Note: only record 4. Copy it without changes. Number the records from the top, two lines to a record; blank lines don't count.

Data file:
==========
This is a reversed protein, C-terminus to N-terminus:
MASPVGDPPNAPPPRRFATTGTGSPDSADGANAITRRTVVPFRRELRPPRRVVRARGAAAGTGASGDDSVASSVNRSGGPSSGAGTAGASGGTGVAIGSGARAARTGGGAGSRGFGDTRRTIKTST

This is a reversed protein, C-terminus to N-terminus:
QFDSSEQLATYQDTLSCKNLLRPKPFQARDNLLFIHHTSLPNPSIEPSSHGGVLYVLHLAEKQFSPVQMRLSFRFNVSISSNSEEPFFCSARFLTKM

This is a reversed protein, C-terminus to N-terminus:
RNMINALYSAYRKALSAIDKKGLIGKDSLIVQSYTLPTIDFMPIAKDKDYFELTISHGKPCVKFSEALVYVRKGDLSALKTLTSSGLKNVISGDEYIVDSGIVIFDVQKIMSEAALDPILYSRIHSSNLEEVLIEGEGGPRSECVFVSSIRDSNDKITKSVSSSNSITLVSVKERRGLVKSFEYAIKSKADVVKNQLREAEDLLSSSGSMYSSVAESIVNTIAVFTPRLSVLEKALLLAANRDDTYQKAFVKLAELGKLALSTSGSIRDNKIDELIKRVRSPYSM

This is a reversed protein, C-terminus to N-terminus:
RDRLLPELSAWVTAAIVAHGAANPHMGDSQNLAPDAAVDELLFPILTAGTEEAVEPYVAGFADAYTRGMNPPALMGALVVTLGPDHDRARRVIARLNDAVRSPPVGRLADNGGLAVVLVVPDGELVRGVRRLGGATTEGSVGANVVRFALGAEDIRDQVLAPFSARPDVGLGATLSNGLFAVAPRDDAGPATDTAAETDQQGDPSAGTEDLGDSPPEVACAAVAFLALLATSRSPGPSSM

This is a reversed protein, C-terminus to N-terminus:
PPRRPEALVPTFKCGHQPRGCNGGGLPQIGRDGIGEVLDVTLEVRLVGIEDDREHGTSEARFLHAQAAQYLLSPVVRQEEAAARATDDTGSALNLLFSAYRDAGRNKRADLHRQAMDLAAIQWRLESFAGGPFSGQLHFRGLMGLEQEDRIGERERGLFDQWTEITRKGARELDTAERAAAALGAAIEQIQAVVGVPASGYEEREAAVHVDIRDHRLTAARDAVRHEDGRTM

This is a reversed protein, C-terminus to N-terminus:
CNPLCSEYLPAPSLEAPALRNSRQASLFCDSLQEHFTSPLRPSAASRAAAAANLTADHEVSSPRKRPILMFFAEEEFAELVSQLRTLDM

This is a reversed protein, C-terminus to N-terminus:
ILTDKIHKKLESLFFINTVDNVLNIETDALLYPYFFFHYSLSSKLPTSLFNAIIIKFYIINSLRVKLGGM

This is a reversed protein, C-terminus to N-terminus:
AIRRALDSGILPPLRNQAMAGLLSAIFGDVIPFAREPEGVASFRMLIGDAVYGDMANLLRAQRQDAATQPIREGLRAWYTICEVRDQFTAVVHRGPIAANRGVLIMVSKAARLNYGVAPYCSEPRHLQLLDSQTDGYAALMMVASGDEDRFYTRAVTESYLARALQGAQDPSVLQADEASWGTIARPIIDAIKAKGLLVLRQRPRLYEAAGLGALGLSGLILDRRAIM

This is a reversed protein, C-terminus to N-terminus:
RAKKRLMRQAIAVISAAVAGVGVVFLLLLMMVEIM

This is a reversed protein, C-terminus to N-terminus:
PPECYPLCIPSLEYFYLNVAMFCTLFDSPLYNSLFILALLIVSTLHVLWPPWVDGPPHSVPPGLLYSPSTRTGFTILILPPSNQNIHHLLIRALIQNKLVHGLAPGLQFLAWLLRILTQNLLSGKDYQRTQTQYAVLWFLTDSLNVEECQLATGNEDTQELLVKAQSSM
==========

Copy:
This is a reversed protein, C-terminus to N-terminus:
RDRLLPELSAWVTAAIVAHGAANPHMGDSQNLAPDAAVDELLFPILTAGTEEAVEPYVAGFADAYTRGMNPPALMGALVVTLGPDHDRARRVIARLNDAVRSPPVGRLADNGGLAVVLVVPDGELVRGVRRLGGATTEGSVGANVVRFALGAEDIRDQVLAPFSARPDVGLGATLSNGLFAVAPRDDAGPATDTAAETDQQGDPSAGTEDLGDSPPEVACAAVAFLALLATSRSPGPSSM